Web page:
Two executives key to online retailer Amazon’s drone delivery service have left the company, presenting a setback for the company’s drone programme, CNBC has reported.
The two losses include Amazon Prime Air’s chief air pilot, Jim Mullin, whose LinkedIn profile indicates he left the company last month [July 2023].
Mullin worked as a Marine One pilot and was responsible for overseeing Prime Air’s safety and regulatory compliance.
The second loss is Robert Dreer, who reported to Mullin and managed the programme’s testing operations, who announced on LinkedIn last week that he would be taking up a new role at electric vertical takeoff and landing (e-VTOL) startup Opener.
The autonomous drone delivery service has suffered major setbacks in recent years.
CNBC reported that Amazon declined to comment on their departures.
The programme has been criticised for lack of deliveries, with Amazon forecasting it would make 10,000 customer deliveries via drone by the end of 2023. So far this year, it has only completed 100, in its two California and Texas operating areas, according to CNBC.
Heavy layoffs at Amazon have compounded issues with the drone service, after CEO Andy Jassy announced in March this year the company would be cutting 9,000 additional roles, after confirming in January this year that 18,000 workers had been fired.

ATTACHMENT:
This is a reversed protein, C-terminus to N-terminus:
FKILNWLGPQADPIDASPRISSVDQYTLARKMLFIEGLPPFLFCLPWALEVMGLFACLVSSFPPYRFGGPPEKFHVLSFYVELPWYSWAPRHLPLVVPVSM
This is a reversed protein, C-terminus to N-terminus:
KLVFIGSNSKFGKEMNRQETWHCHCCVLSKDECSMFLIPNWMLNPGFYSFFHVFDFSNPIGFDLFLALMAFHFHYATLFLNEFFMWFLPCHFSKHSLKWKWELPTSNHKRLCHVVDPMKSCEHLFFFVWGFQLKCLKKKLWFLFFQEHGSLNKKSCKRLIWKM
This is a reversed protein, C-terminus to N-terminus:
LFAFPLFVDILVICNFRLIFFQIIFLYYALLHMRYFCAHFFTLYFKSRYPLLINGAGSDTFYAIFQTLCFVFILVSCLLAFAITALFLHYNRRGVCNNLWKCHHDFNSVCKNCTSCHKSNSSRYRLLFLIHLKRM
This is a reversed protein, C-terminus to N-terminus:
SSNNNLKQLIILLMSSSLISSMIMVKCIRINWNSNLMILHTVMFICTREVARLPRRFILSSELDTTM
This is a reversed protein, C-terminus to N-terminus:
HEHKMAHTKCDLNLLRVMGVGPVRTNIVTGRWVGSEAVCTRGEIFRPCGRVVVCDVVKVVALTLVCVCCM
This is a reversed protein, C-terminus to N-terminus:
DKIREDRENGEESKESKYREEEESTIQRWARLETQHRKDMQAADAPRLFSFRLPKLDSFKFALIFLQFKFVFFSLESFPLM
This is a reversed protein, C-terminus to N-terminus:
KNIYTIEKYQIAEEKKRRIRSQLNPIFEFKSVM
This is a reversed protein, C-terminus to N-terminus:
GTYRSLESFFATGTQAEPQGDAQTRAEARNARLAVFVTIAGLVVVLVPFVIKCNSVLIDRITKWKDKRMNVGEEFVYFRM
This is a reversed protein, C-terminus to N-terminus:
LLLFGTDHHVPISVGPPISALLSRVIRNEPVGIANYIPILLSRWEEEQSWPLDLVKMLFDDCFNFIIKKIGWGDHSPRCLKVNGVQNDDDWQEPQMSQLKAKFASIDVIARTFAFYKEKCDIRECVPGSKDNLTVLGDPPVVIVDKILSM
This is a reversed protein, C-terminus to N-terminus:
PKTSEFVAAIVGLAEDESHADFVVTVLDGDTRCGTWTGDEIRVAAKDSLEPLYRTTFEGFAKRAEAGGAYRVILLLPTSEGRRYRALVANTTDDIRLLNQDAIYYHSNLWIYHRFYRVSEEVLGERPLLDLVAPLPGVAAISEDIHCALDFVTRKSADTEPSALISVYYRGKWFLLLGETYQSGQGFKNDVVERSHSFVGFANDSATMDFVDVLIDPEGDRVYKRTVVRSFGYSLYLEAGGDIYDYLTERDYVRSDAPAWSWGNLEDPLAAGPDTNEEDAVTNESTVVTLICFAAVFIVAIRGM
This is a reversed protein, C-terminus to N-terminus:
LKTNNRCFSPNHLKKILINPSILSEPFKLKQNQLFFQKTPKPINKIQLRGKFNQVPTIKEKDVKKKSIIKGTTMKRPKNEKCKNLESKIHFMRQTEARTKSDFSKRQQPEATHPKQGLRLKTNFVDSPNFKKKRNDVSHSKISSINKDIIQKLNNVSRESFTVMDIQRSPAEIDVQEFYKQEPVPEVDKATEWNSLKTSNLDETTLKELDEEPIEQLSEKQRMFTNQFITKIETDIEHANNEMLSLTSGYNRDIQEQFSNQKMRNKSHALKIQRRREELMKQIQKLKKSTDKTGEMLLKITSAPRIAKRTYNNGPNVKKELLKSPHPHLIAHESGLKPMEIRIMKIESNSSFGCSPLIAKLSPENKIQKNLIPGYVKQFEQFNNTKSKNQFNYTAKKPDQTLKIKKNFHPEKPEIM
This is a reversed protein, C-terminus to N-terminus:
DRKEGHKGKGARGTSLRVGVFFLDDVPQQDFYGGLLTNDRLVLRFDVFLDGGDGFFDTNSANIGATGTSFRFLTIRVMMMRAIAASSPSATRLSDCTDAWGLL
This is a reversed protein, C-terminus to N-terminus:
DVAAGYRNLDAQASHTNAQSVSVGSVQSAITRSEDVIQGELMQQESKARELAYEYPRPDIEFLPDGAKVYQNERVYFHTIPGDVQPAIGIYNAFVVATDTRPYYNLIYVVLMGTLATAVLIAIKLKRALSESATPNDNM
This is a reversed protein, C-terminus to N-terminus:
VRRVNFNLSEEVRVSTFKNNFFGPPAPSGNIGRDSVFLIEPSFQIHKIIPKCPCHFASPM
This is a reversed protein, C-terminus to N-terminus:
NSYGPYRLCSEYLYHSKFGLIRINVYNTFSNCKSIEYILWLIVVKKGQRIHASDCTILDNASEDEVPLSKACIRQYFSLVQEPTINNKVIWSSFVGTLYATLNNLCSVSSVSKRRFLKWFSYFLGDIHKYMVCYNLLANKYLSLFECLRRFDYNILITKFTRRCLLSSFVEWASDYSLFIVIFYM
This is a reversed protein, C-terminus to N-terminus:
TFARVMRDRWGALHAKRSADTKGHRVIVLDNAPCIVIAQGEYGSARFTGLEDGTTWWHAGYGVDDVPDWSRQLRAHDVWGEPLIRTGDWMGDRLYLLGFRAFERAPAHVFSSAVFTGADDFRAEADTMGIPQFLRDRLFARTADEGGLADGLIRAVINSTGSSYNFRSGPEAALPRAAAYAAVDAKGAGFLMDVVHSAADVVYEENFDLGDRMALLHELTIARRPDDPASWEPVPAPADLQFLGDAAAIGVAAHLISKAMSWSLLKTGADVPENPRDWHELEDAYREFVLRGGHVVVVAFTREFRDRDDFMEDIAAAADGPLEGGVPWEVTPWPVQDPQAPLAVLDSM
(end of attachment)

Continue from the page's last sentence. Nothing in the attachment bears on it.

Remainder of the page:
Regulatory limitations have likewise been an issue for the drone operation, after a crash was reported at is Pendleton site in Oregon.
According to a federal incident report seen by CNBC, the drone made an emergency landing before being destroyed. No injuries were recorded.
In the US, the Federal Aviation Administration (FAA) is responsible for all regulation around civil aviation and air traffic control.
It issued Part 107 regulations that required, as of 2023, that drones fly no higher than 400ft (122m), not exceed speeds of 100mph (161 km/h) and remain within the pilot’s line of sight.
In 2019, the BBC reported that the company had been awarded a Special Airworthiness Certificate to allow Amazon to conduct training and research related to its MK27 drone.
However, the crash threatens Amazon’s ability to meet regulatory requirements set by the FAA that mandate several hundred hours of test flights be completed without incident.
Cost factors have also been an issue for the company. According to internal cost projections seen by Business Insider, it will cost the company US$63 (£49) to deliver via drone per package in 2025, down from US$484 (£379) as of 2022.
These far exceed the costs to Amazon for using its own ground delivery service or third-part logistics providers (3PLs).
Tests for the drone delivery service have also been conducted outside of the US, with Cambridge, England being used as a testbed in 2016 and local residents close to its depot in the area being the first to receive Amazon packages via drone.